Ryan
 

George Thomas

Private
Joined
Aug 28, 2017
Messages
178
Location
Greater Boston (MA) area
There is a very nice walking trail at Antietam that leads to Tidball's position. It give a great perspective not available on the auto tour. It is a short trail, but steeply uphill. It can be accessed from the Three Farms Trail near where it crosses the Boonsboro Pike. One could also park at the Newcomer House and connect to the Tidball trail. Here is a photo looking from Tidball's position towards the national cemetery.

20170601_View from Tidball Trail, Antietam.jpg
 

sjw83071

Sergeant
Joined
Jul 30, 2013
Messages
721
Location
Dixie Land
I have seen him before but didnt know his name or story. Isn't the photo a crop of one that shows some other officers with him? Does anyone know anything about them?
 

rpkennedy

Major
Joined
May 18, 2011
Messages
9,740
Location
Carlisle, PA
Many officers didn't particularly wish to serve in the artillery because promotions there were so slow to occur.
As an example, James M. Robertson, also a horse artillery brigade commander, was promoted to captain in May 1861, served through the war as a captain with brevets all the way up to brigadier general, returned to the post-war army as a captain, was promoted to major of artillery in 1874, and retired as a major in 1879.

Ryan
 

sjw83071

Sergeant
Joined
Jul 30, 2013
Messages
721
Location
Dixie Land
a snippet from https://wildcatbatterya2usarty.wordpress.com/

The Battle of Antietam found the Battery storming, piece by piece, over Middle Bridge. Tidball, finding his command unsupported, and fired on by cannon and musket, chose a bold move. Instead of retreating, he ordered the guns to be advanced ‘by hand’ up the steep, freshly ploughed, slope. Sweeping away the Rebel sharpshooters, and pushing back the opposing artillery, the Battery took and succeeded in holding the ridge. Observing this action Gen. McClellan cried, “Bully for Tidball!”

In the spring of 1863, the Battery saw action as part of General Stoneman’s famous, but, ultimately, ineffectual cavalry raid.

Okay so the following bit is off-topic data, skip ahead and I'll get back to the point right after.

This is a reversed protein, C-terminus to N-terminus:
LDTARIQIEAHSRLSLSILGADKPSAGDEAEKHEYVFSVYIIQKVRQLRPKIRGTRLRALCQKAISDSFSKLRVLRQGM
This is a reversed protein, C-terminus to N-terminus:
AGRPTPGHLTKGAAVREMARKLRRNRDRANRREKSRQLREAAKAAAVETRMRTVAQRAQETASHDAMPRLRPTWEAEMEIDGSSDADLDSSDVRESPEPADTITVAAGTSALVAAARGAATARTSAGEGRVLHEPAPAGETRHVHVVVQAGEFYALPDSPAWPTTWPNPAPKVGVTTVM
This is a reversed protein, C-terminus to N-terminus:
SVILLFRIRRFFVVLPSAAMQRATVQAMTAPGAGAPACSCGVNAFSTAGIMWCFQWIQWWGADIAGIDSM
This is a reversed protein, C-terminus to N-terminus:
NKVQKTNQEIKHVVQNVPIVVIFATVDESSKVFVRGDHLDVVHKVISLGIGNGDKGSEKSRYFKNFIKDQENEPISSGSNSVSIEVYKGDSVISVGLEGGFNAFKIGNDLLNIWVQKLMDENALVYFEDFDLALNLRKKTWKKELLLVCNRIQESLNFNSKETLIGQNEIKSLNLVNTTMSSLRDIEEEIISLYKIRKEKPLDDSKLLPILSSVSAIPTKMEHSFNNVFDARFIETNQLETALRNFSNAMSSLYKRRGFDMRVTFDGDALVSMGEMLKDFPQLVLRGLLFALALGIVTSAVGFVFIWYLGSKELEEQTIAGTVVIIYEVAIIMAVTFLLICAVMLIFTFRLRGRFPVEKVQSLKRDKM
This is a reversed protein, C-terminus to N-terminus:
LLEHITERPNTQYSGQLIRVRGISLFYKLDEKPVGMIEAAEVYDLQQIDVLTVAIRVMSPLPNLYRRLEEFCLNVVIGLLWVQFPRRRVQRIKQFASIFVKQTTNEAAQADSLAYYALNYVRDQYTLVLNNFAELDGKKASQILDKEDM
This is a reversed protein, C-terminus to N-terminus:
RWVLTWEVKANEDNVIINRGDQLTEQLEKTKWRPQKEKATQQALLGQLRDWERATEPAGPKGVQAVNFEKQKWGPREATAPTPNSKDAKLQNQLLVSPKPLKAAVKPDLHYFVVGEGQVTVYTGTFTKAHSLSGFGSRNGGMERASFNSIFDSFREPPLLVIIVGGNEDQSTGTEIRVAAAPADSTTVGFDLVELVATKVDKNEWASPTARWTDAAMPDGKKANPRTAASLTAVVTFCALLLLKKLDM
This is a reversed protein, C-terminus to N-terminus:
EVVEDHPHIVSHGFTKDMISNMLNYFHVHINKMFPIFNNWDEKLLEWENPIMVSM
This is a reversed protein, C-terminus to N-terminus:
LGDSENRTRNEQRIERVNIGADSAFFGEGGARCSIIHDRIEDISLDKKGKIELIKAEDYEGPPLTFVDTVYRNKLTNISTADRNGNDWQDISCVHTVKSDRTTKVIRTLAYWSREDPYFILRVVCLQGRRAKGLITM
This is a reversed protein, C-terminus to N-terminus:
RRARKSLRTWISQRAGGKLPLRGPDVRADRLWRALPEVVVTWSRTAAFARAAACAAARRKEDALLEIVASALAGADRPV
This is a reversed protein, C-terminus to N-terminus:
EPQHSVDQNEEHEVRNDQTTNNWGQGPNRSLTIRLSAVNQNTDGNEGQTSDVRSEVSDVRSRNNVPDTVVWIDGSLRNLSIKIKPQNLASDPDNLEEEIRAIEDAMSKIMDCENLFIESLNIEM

During the Battle of Gettysburg, the Battery, under the command of Lieutenant John H. Calef, was part of General Buford’s audacious holding action. Strung out along a wide front—to give the impression of several batteries—Calef’s six guns were hotly engaged by approximately thirty enemy artillery pieces. During this action Buford ordered one of the guns to enfilade an unfinished railway cut the Confederates were using as a rifle pit. As the gun was being unlimbered its Chief of Piece, Corporal Bob Watrous, grabbed a double round of canister and rushed it to the gun. However, before he got there he was brought down by a minnie ball. Private Tom Slattery, the No. 2, rushed over to the Corporal and got the round to the gun just as the Confederates were about to overrun the piece. The Southerners were so close, they were ‘literally blown away from the muzzle’ when the No. 4 yanked the lanyard. The Battery, eventually, received orders to retire. After withdrawing the first two sections, Calef rode over to the position of the third. Unsupported, it was imperilled by charging Rebel infantry. Calef quickly ordered the section to withdraw, and it galloped off to rejoin the rest of the Battery. Buford told the weary cannoneers, “Men, you have done splendidly. I never saw a battery served so well in my life.”
 

James N.

Lt. Colonel
Forum Host
Civil War Photo Contest
Annual Winner
Featured Book Reviewer
Joined
Feb 23, 2013
Messages
11,386
Location
East Texas
i want to know something on these other 3 officers. I've always liked this photo.
These four men were at the time the photo was made all officers in Tidball's battery of U. S. Regular Horse Artillery - Tidball was the captain commanding the battery and the three lieutenants each commanded one of the three sections of two guns, two caissons, and four limbers that comprised the six-gun battery. The most notable of these besides Tidball was the man on the right, A. C. M. Pennington, who at Gettysburg commanded his own battery of horse artillery attached to the Michigan Cavalry Brigade of George A. Custer. Pennington rendered exceptional service in the repulse of J.E.B. Stuart's cavalry there and subsequently Custer came to depend highly on him. Custer angled for Pennington's promotion, but in the cavalry not the artillery, and the next year in the Shenandoah Valley, Pennington commanded one of the brigades in Custer's division. One aspect I've always liked about this photo is that although all these men are artillery officers, they are all wearing different patterns of sabers. Tidball and Pennington have cavalry officers' sabers, while Clarke on the right is wearing a non-reg type popular with volunteer officers; I can't tell about Dennison's but it appears that NONE of them are wearing artillery sabers!
 


Fewer ads. Lots of American Civil War content!
JOIN NOW: REGISTER HERE!
Top